Take a bow, Mountain West. You did the hard part this week by clasping hands and sticking together amid a fog of fear, uncertainty and college football realignment tumult.
With Colorado State, Air Force, San Diego State and Boise State resisting overtures from a scrambling American Athletic Conference, they all opted against jumping off one rickety ship to board another. That makes each something of a unicorn among FBS athletic programs these days, whose administrators often struggle to resist even marginal increases in media distributions.
For that, the Grading the Week staff stands in applause.
Mountain West — A
But your work is not done yet, Mountain West Commissioner Craig Thompson.
While your conference remains intact, one can still see the hazy outline of more Ayn Randian objectivist chaos off in the distance. As sure as New Mexico will field an underwhelming football program, self-interest will once again take a wrecking ball to the regional rivalries and traditions that drew us to college athletics in the first place.
If the Mountain West and its member schools are to be a part of this brave new world, Thompson must now be proactive in securing its future. That is, unless he’s content with his conference continuing to serve as a weigh station for its top programs to bide their time until the next round of Power 5 offers. (Which, admittedly, is somewhat unavoidable given the Big 12’s consistently wandering eye.)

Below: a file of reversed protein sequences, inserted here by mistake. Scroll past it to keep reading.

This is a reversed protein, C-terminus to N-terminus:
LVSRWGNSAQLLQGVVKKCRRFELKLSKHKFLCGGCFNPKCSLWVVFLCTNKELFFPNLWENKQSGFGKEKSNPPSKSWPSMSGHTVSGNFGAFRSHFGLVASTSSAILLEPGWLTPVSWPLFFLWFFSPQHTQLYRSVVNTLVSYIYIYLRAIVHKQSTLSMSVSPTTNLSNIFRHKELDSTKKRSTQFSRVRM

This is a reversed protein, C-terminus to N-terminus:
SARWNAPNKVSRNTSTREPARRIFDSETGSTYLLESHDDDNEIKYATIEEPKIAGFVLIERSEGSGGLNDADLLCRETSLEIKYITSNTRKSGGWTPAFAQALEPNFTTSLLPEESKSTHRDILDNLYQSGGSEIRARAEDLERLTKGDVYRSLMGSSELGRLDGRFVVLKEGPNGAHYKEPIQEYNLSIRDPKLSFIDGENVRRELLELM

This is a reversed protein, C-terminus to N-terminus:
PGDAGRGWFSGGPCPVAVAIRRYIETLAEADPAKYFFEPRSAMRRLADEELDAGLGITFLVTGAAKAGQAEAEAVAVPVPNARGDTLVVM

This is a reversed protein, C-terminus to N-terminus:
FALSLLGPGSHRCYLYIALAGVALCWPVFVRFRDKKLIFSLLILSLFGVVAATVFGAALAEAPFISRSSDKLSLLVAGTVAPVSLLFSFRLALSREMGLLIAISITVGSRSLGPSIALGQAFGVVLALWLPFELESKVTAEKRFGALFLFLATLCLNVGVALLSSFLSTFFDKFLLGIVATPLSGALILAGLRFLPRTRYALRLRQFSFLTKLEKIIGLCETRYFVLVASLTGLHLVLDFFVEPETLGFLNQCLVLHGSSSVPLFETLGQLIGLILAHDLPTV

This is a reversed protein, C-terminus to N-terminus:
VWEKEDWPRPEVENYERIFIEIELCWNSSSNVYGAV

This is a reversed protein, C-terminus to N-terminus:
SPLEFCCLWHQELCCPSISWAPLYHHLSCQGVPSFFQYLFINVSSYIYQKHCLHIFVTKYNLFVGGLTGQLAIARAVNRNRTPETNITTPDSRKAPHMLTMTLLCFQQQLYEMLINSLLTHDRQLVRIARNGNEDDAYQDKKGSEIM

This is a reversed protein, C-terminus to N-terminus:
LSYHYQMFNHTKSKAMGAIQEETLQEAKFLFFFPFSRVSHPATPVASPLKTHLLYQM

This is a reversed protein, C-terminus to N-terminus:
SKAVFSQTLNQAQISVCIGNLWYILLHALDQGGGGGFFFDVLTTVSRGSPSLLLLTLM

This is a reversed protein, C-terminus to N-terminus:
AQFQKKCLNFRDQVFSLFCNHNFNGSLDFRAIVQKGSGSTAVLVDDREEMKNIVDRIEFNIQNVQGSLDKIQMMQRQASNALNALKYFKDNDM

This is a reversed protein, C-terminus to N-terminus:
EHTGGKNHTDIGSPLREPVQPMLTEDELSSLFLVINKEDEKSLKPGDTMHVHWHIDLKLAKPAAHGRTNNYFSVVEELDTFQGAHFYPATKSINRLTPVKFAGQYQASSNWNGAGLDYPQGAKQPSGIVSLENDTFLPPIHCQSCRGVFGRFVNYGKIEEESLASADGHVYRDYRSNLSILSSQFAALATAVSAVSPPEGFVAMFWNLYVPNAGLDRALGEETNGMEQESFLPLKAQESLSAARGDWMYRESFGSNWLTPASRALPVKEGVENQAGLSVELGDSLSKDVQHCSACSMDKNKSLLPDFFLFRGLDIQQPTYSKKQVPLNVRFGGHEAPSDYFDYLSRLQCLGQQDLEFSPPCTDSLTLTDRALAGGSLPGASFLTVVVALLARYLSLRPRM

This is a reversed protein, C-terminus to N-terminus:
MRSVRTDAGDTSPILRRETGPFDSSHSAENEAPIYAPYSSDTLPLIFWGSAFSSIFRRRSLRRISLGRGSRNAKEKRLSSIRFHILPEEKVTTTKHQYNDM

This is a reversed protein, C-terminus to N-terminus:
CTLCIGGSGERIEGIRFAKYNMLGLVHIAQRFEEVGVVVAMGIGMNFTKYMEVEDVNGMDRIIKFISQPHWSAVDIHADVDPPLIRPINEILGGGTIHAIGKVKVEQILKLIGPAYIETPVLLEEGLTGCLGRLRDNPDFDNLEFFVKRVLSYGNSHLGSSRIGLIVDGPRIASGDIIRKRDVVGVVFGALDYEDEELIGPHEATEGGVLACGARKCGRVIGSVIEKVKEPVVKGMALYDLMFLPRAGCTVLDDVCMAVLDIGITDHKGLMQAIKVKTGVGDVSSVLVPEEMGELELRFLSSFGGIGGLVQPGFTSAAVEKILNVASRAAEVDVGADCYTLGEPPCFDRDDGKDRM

Translation: Thompson must aggressively seek expansion opportunities that strengthen the Mountain West.
The way we see it, there are two options: Either Thompson reaches out to the AAC to forge a partnership similar to the Pac-12/Big Ten/ACC alliance that can benefit both brands in future scheduling/media negotiations, or he goes looking for other programs that will make the Mountain West the clear No. 6 conference in FBS.
In regards to the latter, a handful of schools would make a whole lot of sense for the conference: SMU and Tulsa in the AAC, and UTSA, UTEP and/or Rice in Conference USA.
Not only would that open up fertile recruiting grounds in Texas and Oklahoma, it would expand the conference’s geographic footprint into another time zone, bringing with it more broadcast windows, viewership and national relevance.
If there’s anything this last week proved, it’s that the AAC’s position as a “Power 6” conference — however propped up it might’ve been by ESPN — was vastly overstated now that Cincinnati, Houston and Central Florida are Big 12-bound.
The difference in distributions between the AAC and Mountain West is certain to either shrink or disappear altogether once those three schools leave and the AAC’s media partners demand a re-negotiation of their deals.
And with that comes a chance to swing the pendulum in the other direction.
Up until this week, Mr. Thompson’s greatest accomplishment was being in the room while leaders from the SEC, ACC and Notre Dame mapped out a potential College Football Playoff expansion to 12 teams that would open up access to Group of 5 schools.
Now, he’s the man who helped stave off the AAC poachers at the gates (or at least he can claim to be). If he plays his cards right, maybe he can be remembered for even more.
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